This January Storm Cycle

A steady and sometimes powerful Westerly flow brought the bulk of the snowfall between Wednesday January 18th and Saturday January 21st , 2012. Storm totals for the entire 7-day period from last Monday morning, January 16th thru this Monday January 23rd 2012 were pretty impressive, with around two feet of snow falling in the valley and over 4 feet of snow in the mountains around Jackson Hole. That snow contained over 2 inches of water at lower elevations and more than 4 inches of water at higher elevations.

Getting a big dump of snow like that is not without its problems though, and hats off to the WYDOT crew for being on top of it and keeping things safe on Teton Pass during a busy avalanche cycle. (See some photos below from Jamie Yount, Avalanche Forecaster for WYDOT). And good job also to the local area ski patrols for doing the same, not an easy task when you are dealing with that much snow and that much wind in a relatively short amount of time.
As much as we all were yearning (and maybe a little crazy!) for fresh powder, patience is a valuable virtue when the mountains are rocking and rolling like they were.

Photos from Left to Right…Glory Bowl Crown. Bottom of Glory at Road. Beaver Slide debris on West side of Teton Pass. (All Courtesy of Jamie Yount, WYDOT).

Snowfall Numbers

Basically our snowpack doubled in less than a week, going from a settled snowdepth in the valley of around 16 inches last Monday to 37 inches this Monday. Mountains did the same, growing from around 40 inches to 80 inches tall.

Snowfall numbers and comparisons below for the Rendezvous Bowl Study Plot at the Jackson Hole Mountain Resort.

Snowfall Stats for Rendezvous Bowl ( 9580-ft.) JHMR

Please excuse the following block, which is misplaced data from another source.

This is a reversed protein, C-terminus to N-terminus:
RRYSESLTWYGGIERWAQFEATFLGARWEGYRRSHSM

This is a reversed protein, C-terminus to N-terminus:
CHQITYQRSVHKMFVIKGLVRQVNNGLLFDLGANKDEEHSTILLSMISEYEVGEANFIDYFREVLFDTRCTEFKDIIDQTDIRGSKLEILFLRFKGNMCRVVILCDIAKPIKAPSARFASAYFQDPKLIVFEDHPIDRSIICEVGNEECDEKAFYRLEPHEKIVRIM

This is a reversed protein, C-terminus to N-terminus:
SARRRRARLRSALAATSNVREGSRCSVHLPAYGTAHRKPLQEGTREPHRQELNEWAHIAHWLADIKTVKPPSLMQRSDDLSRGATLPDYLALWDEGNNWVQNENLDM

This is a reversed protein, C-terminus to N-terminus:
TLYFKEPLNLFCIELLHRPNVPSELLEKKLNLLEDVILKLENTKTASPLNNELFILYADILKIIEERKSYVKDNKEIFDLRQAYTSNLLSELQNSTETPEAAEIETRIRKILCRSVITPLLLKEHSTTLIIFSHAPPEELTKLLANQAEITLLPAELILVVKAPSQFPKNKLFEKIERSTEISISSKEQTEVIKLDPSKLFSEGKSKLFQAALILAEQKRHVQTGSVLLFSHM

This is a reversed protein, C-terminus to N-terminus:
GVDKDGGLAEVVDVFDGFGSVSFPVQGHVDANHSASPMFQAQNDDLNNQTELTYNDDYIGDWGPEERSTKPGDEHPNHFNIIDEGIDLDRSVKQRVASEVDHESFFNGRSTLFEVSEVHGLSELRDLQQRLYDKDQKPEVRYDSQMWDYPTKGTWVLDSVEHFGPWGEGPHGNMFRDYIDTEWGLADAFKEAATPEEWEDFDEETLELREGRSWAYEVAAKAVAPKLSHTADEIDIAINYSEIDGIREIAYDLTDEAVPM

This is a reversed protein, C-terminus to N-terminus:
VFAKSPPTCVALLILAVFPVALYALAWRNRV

Total Storm Snow
Jan. 17 to 22

Total Storm Water
Jan. 17 to 22

Settled Snow
Depth on
Jan. 16th

Settled Snow
Depth on
Jan. 22nd

Average Snow Depth on
Jan 22nd

55 inches

4.16 inches

43 inches

80 inches

73 inches

Data from Bridger-Teton National Forest

Numbers from the Teton Pass Study Plot that WYDOT uses, on the West side of the Pass had 48 inches of snow for the storm through Sunday morning (but some of that settled well before they could go measure it) and a whopping 5.40 inches of water!

Snow in Other Areas

Best swath of snow with this moist Westerly flow was from the Cascades of Washington, across the mountains of Idaho and into Western Wyoming. Big Winner was Mt. Baker in Northwest Washington where they reported 95 inches of snow in the last 10 days and a settled snow depth of 166 inches, looking like the deepest in the lower 48 U.S. right now.
Brundage Mountain near McCall, Idaho reported 40 inches of snow this past week and they now have a settled snow depth of 72 inches.
Significant snow also fell in Utah and Colorado’s mountains, but not nearly as much as the aforementioned areas, but enough to cause avalanche problems down that way also. Since everywhere snow fell, it fell on a weak existing snowpack.
Oddly, there were parts of central Idaho and Southwest Montana’s mountains that got significantly less snow. There were some mountain areas that got short-changed by this moist Westerly flow (For example: Sun Valley got way less snow than Brundage Mountain & Bridger Bowl got way less snow than Montana SnowBowl). That was probably due to some downsloping effects as moisture was lifted over mountain ranges to the west and then created a “dry-hole” to the leeward, unable to lift over the next adjacent range in time to dump out more snow. Best I can do to explain that for now without further investigation.
To be honest, I hardly gave these places a thought until after the fact, mainly because I was too busy keeping up with measuring snow fall around Jackson and then analyzing and calculating what was coming for the next 2 or 3 days. It was an exhausting week of forecasting for sure!

Posted by Jim Woodmencey, meteorologist